April marks the 25th year since the signing of the Good Friday Agreement. Some may ask “why should we pass comment on this: we live in Bristol not Belfast?” But for me as a person of Irish heritage and for thousands of people in Britain who lived through the conflict and never-ending cycle violence dominating the news it was huge event.
But the Agreement wasn’t a single moment in time and it should never be seen as such. It is a process. A set of principles that help us rebuild, reconcile and reaffirm our commitment to peace on the island of Ireland. By it’s very nature the Good Friday Agreement is flexible. We can adapt to the times to ensure that everyone continues to have a stake in the future of a prosperous UK and Republic of Ireland.
Recently, I attended the British-Irish Parliamentary Assembly (BIPA) extraordinary meeting to mark the significance of this milestone. BIPA was established in 1990 to help develop a greater understanding of all communities and jurisdictions involved in the process. The gathering took place in Stormont, which sadly hasn’t a working Assembly right now, and saw leading figures of the original agreement sharing their experience. We heard from Bertie Ahern, Taoiseach at the signing of the agreement, Sir John Holmes, former Principal Private Secretary to Prime Ministers Major and Blair. Their words not only painted a picture of the efforts needed to secure the document, but what must be done to keep the words alive in the minds of everyone on the island of Ireland and between our islands.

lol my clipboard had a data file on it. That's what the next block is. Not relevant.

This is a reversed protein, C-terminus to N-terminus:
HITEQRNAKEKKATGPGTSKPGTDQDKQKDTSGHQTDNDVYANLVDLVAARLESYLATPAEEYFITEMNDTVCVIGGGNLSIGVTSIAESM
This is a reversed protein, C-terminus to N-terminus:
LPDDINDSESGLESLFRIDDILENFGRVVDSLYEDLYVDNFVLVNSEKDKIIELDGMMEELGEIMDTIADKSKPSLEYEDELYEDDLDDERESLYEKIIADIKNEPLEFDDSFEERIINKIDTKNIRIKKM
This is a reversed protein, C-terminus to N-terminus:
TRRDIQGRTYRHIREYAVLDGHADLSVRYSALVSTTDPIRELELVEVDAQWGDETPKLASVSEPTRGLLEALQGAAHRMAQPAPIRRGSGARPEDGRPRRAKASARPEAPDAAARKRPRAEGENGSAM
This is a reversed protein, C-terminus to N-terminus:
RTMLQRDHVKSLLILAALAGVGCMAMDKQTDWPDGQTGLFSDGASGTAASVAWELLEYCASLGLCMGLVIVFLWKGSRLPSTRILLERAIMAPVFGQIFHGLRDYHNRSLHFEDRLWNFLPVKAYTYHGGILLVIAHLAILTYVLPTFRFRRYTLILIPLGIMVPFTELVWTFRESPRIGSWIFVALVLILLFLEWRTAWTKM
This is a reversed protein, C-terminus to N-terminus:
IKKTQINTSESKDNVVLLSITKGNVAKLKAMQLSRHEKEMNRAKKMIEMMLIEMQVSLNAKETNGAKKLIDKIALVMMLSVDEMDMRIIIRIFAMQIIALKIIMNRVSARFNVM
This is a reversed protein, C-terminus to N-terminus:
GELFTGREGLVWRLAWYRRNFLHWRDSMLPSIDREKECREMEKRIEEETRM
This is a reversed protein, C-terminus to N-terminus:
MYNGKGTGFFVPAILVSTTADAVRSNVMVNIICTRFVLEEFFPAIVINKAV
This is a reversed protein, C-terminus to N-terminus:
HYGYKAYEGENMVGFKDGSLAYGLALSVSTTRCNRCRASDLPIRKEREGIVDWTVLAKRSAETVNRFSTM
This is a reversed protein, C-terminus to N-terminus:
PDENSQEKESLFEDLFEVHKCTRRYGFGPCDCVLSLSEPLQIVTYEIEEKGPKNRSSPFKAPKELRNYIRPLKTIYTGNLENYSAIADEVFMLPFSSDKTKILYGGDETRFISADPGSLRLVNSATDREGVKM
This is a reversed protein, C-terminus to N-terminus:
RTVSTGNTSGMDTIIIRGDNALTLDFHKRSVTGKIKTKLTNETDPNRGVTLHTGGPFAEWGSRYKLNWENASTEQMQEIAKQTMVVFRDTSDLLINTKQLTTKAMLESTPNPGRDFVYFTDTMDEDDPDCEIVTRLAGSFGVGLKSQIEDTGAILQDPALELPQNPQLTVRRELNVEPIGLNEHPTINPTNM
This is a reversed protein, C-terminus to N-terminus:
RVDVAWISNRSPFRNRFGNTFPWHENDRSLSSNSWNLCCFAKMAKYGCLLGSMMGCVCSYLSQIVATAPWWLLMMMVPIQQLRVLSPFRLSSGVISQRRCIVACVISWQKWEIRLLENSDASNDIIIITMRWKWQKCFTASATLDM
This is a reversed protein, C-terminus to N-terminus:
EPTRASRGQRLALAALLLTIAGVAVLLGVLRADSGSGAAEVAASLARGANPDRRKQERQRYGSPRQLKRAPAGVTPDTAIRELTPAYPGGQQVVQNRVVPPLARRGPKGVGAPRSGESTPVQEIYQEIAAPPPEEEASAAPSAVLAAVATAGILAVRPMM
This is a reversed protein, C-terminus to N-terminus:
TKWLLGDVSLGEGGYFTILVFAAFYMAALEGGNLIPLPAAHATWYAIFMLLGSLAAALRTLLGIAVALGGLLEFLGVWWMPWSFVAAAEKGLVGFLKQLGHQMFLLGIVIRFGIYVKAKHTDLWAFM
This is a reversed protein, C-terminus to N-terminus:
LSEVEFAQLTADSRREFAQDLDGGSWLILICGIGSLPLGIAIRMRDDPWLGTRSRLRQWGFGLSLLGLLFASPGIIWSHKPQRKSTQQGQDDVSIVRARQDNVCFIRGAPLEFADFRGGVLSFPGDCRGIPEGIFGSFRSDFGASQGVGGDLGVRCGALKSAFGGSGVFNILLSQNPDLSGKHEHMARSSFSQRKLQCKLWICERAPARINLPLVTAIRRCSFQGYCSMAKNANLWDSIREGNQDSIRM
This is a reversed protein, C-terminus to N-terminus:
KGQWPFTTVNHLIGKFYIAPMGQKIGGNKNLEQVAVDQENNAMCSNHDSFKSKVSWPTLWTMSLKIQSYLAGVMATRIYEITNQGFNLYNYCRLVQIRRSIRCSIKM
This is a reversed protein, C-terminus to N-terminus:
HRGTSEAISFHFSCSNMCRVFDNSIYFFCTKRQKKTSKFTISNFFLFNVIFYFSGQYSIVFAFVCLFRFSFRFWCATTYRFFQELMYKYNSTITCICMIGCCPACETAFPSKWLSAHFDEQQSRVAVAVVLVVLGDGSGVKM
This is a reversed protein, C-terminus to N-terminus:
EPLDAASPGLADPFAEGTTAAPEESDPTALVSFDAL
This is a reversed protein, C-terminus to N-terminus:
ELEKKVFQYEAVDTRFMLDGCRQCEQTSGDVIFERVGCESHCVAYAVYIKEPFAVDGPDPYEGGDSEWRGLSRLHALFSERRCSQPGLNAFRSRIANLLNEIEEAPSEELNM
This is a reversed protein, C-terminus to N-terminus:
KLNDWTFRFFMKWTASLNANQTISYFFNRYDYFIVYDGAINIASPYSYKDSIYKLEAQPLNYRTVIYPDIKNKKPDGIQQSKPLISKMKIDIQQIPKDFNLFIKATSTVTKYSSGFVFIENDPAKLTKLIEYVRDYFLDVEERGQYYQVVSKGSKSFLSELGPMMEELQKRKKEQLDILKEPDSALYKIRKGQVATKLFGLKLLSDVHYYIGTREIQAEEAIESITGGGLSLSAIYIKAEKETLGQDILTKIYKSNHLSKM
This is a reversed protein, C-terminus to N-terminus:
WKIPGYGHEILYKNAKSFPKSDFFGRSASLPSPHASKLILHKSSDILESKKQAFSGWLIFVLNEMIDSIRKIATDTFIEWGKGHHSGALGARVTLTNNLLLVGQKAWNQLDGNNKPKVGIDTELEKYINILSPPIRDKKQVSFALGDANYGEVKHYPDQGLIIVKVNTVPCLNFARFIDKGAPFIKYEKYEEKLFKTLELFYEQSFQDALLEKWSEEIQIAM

I was proud to chair the panel discussion titled “The Women’s Coalition and the Good Friday Agreement”. The Women’s Coalition (NWC) was a cross-community organisation that campaigned for women to be written into, rather than out of the Northern Ireland peace process. Around 150 women attended the first NWC meeting and were instrumental in introducing amendments to the Good Friday Agreement on issues such as mixed housing, the inclusion of women in public life, special initiatives for young people affected by the conflict and the promotion of a culture of tolerance.
Although this meeting allowed us to reflect on the years that have passed, it also has helped focus minds on what is to come. The recent announcement on the changes to the Northern Ireland Protocol – the agreement between the UK and EU on the movement of goods and services between mainland Great Britain and Northern Ireland – is yet another chapter in our shared history.
The peace process is just that: a never-ending march forward. We may encounter bumps in the road, but we must continue to work hard to deliver for all communities and secure a lasting peace.